Kenya to South Africa - The Kenya Freight Saga
I contacted Grant at Horizons Unlimited way back in January of 2000
about airfreighting a bike from Cape Town to Buenos Aires as part of a
At long last the trip has become a reality and my wife (Chenda)
and I have made it from Mombasa to Pretoria on our Honda NTV650. Yes,
a pure street bike! Not ideal but finances dictated we take the bike we
have owned for the past 6 years and 50,000kms. Other than some aluminium
luggage, BMW fork gaiters which I added when I first got it and a replacement
exhaust (the original wouldn't last the trip) it is unmodified.
We've made it to South Africa via Tanzania, Malawi, Zambia, Zimbabwe
and a short detour through Botswana with no problems not even a
puncture! Yes, a trail bike would have been a lot better but as long as
we stuck to tar roads (not always possible 100kms of dirt road
in Malawi at about 20kph was a real pain) it was easy. Mind you, in order
to ensure we didn't hit any potholes I didn't exceed 80-100kph and was
often restricted to 60kph. The important things are we made it and it
was almost always good fun.
We shipped the bike to Mombasa and this was really the most stressful
part of the trip due to delays of two weeks overall. We employed HC Travel
in the UK as our agent there who in turn employed a company called Quintrans
to arrange the shipping and packing. I left the bike with Quintrans in
early June and it was due to be shipped on the 16th of June. Quintrans
packed the bike and employed a shipping line called Rohlig UK to transport
it to Kenya. One of those two arranged for a Kenyan company, Kenfreight
to be the receiving agents in Mombasa.
The main reason for the delay was Rohlig sending the bike on a ship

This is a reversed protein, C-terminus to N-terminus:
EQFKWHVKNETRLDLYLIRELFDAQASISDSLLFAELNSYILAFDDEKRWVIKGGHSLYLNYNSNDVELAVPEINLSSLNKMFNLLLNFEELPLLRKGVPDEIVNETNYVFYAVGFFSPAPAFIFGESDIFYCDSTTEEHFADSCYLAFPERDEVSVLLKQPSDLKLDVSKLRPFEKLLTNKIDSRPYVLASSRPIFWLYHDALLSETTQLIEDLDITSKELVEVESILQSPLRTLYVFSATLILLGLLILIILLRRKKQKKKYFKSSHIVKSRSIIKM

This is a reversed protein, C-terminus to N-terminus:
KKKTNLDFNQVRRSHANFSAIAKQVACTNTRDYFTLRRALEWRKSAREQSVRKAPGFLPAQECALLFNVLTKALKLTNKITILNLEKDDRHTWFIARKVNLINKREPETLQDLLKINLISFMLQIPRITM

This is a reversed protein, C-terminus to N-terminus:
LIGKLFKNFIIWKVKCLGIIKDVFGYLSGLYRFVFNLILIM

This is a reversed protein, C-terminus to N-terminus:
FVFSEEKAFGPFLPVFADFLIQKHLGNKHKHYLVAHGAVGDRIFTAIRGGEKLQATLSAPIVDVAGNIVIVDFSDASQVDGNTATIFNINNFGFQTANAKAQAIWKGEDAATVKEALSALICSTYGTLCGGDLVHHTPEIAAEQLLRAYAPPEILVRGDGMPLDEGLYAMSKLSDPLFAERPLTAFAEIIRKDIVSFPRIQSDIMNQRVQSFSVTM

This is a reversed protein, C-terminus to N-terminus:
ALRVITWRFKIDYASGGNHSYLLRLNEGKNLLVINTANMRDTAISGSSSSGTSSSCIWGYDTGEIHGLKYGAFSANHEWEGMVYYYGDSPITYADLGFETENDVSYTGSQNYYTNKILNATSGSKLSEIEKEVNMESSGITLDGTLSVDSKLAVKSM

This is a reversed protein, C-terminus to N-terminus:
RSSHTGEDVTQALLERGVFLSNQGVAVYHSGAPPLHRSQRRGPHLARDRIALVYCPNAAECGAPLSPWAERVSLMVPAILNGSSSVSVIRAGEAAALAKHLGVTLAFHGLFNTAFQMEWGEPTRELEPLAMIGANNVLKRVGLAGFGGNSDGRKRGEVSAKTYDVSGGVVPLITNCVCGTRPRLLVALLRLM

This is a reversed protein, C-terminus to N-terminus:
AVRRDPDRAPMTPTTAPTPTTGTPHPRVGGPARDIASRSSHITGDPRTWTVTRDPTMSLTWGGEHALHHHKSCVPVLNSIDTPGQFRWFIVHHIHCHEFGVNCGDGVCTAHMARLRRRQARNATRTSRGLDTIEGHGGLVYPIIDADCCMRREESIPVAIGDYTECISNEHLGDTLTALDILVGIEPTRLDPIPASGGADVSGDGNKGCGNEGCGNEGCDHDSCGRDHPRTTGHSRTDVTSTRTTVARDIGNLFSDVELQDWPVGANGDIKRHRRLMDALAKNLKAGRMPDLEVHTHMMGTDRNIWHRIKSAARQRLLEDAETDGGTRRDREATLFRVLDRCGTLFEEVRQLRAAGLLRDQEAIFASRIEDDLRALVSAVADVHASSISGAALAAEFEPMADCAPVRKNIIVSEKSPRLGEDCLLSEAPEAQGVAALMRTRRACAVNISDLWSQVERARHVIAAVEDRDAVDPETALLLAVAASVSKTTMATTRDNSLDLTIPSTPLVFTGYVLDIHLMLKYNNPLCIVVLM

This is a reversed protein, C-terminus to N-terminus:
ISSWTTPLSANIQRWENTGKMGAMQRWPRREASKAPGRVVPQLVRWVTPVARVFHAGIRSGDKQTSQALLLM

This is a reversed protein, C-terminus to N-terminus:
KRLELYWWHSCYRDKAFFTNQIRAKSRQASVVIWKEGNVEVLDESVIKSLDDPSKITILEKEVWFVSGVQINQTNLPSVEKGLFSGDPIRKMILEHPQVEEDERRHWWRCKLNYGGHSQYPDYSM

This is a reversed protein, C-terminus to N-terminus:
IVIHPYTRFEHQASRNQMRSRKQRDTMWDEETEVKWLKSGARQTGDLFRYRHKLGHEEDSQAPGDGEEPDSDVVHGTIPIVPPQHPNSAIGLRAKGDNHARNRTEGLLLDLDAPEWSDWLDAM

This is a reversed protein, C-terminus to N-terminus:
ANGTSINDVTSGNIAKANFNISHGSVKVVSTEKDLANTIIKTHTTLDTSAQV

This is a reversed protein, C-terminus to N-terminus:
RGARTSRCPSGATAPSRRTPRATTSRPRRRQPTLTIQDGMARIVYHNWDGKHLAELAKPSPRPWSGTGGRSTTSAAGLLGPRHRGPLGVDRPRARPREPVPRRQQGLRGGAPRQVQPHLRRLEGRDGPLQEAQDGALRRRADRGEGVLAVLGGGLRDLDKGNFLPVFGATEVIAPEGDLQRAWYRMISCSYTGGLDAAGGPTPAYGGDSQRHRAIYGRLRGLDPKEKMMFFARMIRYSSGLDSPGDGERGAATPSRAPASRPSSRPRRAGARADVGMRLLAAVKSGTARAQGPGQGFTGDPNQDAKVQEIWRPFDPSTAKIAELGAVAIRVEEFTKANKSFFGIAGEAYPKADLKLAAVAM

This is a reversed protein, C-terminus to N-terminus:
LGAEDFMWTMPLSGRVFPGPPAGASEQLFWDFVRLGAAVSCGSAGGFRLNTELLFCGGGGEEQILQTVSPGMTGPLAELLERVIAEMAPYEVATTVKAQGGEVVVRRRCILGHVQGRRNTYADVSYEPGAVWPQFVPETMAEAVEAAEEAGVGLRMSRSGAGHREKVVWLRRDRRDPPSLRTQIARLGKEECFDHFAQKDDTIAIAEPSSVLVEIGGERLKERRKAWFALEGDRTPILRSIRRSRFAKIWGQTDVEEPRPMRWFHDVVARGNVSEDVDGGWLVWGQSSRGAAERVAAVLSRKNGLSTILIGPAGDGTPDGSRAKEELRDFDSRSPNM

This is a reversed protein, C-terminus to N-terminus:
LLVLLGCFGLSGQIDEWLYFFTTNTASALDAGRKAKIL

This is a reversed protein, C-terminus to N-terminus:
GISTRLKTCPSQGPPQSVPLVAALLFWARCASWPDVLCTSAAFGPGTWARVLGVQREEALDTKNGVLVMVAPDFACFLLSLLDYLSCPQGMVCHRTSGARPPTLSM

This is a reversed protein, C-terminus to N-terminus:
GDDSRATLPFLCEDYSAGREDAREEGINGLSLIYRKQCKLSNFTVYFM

which left one week later than the one they told Quintrans they would
send it on and was itself delayed by about 4 days. Rohlig didn't bother
to tell anyone this so the first we knew about it was when we showed up
at Kenfreight's offices. We introduced ourselves and explained they were
expected to receive our bike arriving on the week beginning 10th June.
Not surprisingly they couldn't find any relevant documentation at first
but a couple of hours later they had found out what had happened. Apparently
Rohlig didn't have enough freight going to Mombasa to fill a container
so they placed the bike with another shipping firm resulting in the change
of ship. I've thrown away all the paperwork as it took up too much room
so I can't tell you their name but their agent in Mombasa required paying
about US$120 which Kenfreight added to their bill. By that point I didn't
care as long as I could get the bike.
A further complication was I was never sent an original House Bill of
Lading by any of the companies involved which was potentially very serious
but Kenfreight were still able to receive the bike for me. I'm not sure
whose responsibility that was.
No sooner than we'd established the bike was on a different ship Rohlig
told Kenfreight not to release the bike to us as they'd not been paid.
I couldn't believe it! We'd paid HC Travel before I gave it to Quintrans
for packing. How come Rohlig hadn't been paid? The confusion over whether
Rohlig had been paid or not took about a week to sort out and involved
daily visits to Kenfreights offices and a number of e-mails to HC Travel.
HC Travel were able to find out Rohlig had indeed been paid but they had
a serious internal communication problem. We then asked Rohlig to e-mail
Kenfreight to confirm this which HC Travel said Rohlig did twice but Kenfreight
claimed to never receive. Mombasa was experiencing frequent power cuts
at the time but I don't believe they were unable to receive e-mail when
I had no problems doing so. Eventually we spoke with the office manager,
who ran the place as if it was his own personal kingdom, and he agreed
to call Rohlig to find out it they'd been paid. They said they had been
and later that day Kenfreight received an e-mail confirming that'... .At
least it was sorted by the time the ship arrived.